Right now, we’re witnessing what’s referred to as a declining workforce with the share of employees older than 55 years old increasing and the number of new-borns decreasing.
This decline is expected to create challenges for organisations in the near future as companies not only try to retain the skills and knowledge of existing employees but, in the war for talent, try to attract the attention of Generation Z.
How can companies become more attractive and retain their workforce? What would keep employees working for their employer?
This Is What Employees Say They Want
According to one LinkedIn study, the answer is having a workplace culture people want to be part of. The survey reveals that 70% of professionals say they would not work at a leading company with a bad workplace culture and, in fact, would rather take a lower pay (65%) and work elsewhere.
LinkedIn advises companies wanting to foster a culture that makes people want to work and stay with the company need to invest in their employees. How? “When it comes to retention, one of the top factors keeping professionals at their company for more than five years is having strong workplace benefits”, LinkedIn shares.
LinkedIn’s research also emphasises the importance of parental leave benefits and shares that, among other things, employees are “proudest to work at companies that promote work-life balance and flexibility.
Looking to the Land of Work-Life Balance
Work-life balance is crucial to our happiness. As we share in an earlier post, while doing satisfying, interesting and meaningful work contributes to our happiness, so do the things we do outside of work, such as our hobbies, family and friends. Therefore, it’s important that employers offer benefits that support and recognise the whole person.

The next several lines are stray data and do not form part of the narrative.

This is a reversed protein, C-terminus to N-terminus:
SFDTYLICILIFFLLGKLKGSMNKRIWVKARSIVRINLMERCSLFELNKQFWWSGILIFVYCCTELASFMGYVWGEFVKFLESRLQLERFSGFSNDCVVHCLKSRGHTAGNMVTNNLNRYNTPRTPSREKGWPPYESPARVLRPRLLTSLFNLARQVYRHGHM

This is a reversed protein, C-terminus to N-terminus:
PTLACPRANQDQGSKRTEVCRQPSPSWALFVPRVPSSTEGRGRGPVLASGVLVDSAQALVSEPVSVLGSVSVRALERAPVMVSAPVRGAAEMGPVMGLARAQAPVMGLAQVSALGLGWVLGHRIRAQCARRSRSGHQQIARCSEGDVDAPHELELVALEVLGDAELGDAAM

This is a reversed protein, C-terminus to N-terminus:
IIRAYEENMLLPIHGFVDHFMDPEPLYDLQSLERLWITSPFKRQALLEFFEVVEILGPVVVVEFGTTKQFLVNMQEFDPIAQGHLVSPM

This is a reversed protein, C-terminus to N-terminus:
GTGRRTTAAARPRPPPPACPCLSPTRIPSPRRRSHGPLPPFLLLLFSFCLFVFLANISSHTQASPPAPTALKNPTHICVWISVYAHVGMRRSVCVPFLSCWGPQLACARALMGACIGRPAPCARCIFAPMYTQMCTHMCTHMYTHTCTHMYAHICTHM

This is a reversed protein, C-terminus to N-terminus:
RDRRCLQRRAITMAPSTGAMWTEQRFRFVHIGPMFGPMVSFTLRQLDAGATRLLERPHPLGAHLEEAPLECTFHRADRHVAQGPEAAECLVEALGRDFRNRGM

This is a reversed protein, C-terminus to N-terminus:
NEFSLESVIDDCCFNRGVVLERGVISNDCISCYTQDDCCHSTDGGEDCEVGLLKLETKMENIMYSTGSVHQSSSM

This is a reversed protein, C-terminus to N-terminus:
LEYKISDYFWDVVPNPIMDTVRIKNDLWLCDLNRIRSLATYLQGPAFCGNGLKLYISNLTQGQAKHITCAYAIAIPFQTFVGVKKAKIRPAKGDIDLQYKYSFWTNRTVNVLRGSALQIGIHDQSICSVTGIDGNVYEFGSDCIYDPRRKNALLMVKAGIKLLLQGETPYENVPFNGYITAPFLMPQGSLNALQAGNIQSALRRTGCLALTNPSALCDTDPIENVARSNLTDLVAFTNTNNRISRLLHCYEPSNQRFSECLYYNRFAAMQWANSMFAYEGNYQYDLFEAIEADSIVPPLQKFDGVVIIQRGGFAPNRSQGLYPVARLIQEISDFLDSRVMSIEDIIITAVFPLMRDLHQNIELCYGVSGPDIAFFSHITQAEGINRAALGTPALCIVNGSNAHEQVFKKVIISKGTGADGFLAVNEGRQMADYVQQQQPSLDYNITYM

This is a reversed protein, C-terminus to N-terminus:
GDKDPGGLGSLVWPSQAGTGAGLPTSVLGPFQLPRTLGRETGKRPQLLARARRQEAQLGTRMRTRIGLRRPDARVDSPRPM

Scandinavians seem to understand this concept well. Every year since launching The World Happiness Report in 2012, Denmark, Norway and Sweden have all ranked in the Top 10. In addition to government and tax-funded systems, such as unemployment benefits, healthcare, education, childcare, elderly care, paid parental leave and other social benefits, Scandinavia is also known for its healthy work-life balance, which contributes to the region’s overall happiness.
Among the Benefits Employees Want
While work-life balance takes many forms, closely linked to it is parental leave. LinkedIn’s survey reveals that parental leave benefits are among the benefits employees want. Again, we only need to look at Scandinavia to see the most generous parental leave programs in the world.
Although there are differences between each of the country’s parental leave systems, one thing they have in common is an emphasis on both parents sharing the leave. Improving gender equality by reducing the impact that maternity leave has on a mother's career and enabling fathers to play a more prominent role in the early part of their child's life, shared parental leave has many advantages.
In Sweden and Norway specifically, there is what is known as a "daddy quota", which is a part of the parental leave reserved explicitly for fathers. This period of parental leave is granted on a “use-it-or-lose-it” basis to ensure fathers partake in parental leave.
In today’s war for talent, if employee benefits, including parental leave, play a significant role in employee retention, it’s time for companies everywhere to review their benefits offer to make sure their offer supports employee work-life balance.
Want to learn more about parental leave benefits in Scandinavia? Download our whitepaper, Parental Leave in Scandinavia – A Guide for UK Employers.